Straight out of the box, Adobe InDesign is great software capable of handling most print projects which artists and designers would deal with on a daily basis.
However, just like vanilla ice-cream, it can always be improved upon.
The joboptions which ship with InDesign do the job, but sometimes your printer or contractor will want PDFs made to certain specifications of their own. Rather than set their instructions each time, the instructions can be saved once and then loaded from that point onwards. Similarly, contractors can provide a .joboptions file online and it can be loaded and saved onto your machine for future use.
The default workspace is pretty ordinary. Luckily, workspaces can be loaded and also saved. Adobe ships several with the software, but I prefer to have most of the palettes docked to the right of screen, while the pages panel is always open to the left with my toolbox floating above it. It’s my personal preference, but because I have to share my machine at work, I have saved my workspace in case my colleagues ruin my settings by closing palettes or changing the toolbox, etc.
Because work can have mildly repetitve tasks which make my hands jump from keyboard to mouse to keyboard to mouse etc, it would be better if my hands did not have to leave the keyboard. Fine if the tasks have keyboard shortcuts, but if not, then I have no option but to use the mouse to select a menu option, right? Well, not always… if the task can be selected from the menus or palettes, a Keyboard Shortcut can be assigned to it. This is done from the Edit Menu/Keyboard Shortcuts… . Because much of my work involves Data Merge, i’ve made the Export to PDF function within Data Merge and the Select New Data functions as Keyboard Shortcuts (or KBSCs as known by the more geekier InDesign users).
Similarly, menus can be adjusted too, so that items rarely used by some users can be turned invisible, whereas other items which can be hard to find can be assigned colours so that they are easy to find. This is done from the Edit Menu/Menus…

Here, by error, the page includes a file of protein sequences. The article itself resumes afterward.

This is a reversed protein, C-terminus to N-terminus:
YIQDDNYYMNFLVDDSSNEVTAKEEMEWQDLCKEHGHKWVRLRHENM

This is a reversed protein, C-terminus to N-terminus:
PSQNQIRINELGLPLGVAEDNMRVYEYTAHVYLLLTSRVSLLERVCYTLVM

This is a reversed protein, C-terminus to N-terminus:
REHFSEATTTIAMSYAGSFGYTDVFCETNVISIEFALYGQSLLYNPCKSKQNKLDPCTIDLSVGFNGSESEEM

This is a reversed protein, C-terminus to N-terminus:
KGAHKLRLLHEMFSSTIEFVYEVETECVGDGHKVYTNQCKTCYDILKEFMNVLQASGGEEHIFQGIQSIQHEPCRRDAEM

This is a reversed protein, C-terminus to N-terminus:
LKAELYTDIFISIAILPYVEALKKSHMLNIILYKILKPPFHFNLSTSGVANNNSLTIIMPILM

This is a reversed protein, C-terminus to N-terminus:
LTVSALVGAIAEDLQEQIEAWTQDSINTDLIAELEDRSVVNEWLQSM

Adobe InDesign ships with a standard set of scripts which can be quite poweful, such as:
- FindChangeByList.jsx: This allows several find/change or GREP searches to be chained one after another, effectively acting like a Microsoft Word macro. This script references a text file with its instructions, and many text files can be prepared in advances for different “macros”.
- PlaceMultiPagePDF.jsx: This, as its name suggests, allows a multi-page PDF to be placed into an InDesign file.
But, there are many scripts out there, some free, others proprietary, which are absolutely brilliant, such as:
- MultiPageImporter2.5.jsx: Similar purpose to PlaceMultiPagePDF.jsx, but with an excellent user interface which allows scaling, page placement options, rotation options… put simply it is infinitely better than the script which ships with Adobe InDesign. Click here for more information.
- ShowPDFOptions.jsx: Allows previously placed PDF/AI files to have the options dialog box appear again so that minor edits (such as trimbox, bounding box etc or transparency or white) can be set.
- Pageborder.js: Adds or removes a trim border for artwork so that customers unfamiliar with crop-marks can see where the edge of a page is. Click here for more information.
- IndysNumberGenerator.jsxbin: A fantastic script which creates numbered lists for Variable Data jobs such as raffle tickets or numbered invoices without requiring Microsoft Excel. Click here for more information.
- controlBackgroundExport.jsx: A startup script for use with CS5 and above to make PDF export visible (or invisible again) as a progress window. Click here for more information.
Similar to scripts but normally proprietary, there are some which are given away as loss-leaders, or just for the greater good. Examples include:
- Multi-Do. An InDesign plug-in which increases the Undo/Redo list from dozens to hundreds. Click here for more information.
- Multi Find-Change. A paid plug-in which improves on the FindChangeByList.jsx which ships with InDesign with a great user interface and customisation. Click here for more information.
Again, there are plenty of others on the internet, but prices can range from a few dollars to a few thousand dollars… but some (such as XMPie) are worth the money.
The whole nine yards!
Mike Witherell of jetset.com has a PDF which details where all the presets reside and how they can be adjusted. For more information click here and look for “A PDF tour of presets in InDesign CS5”. With this information, literally anything in InDesign is customisable!
InDesign out of the box is great, but once enhanced, it can turn the “Vanilla” software into a Vanilla Sundae with Chocolate topping, sparklers and crushed peanuts!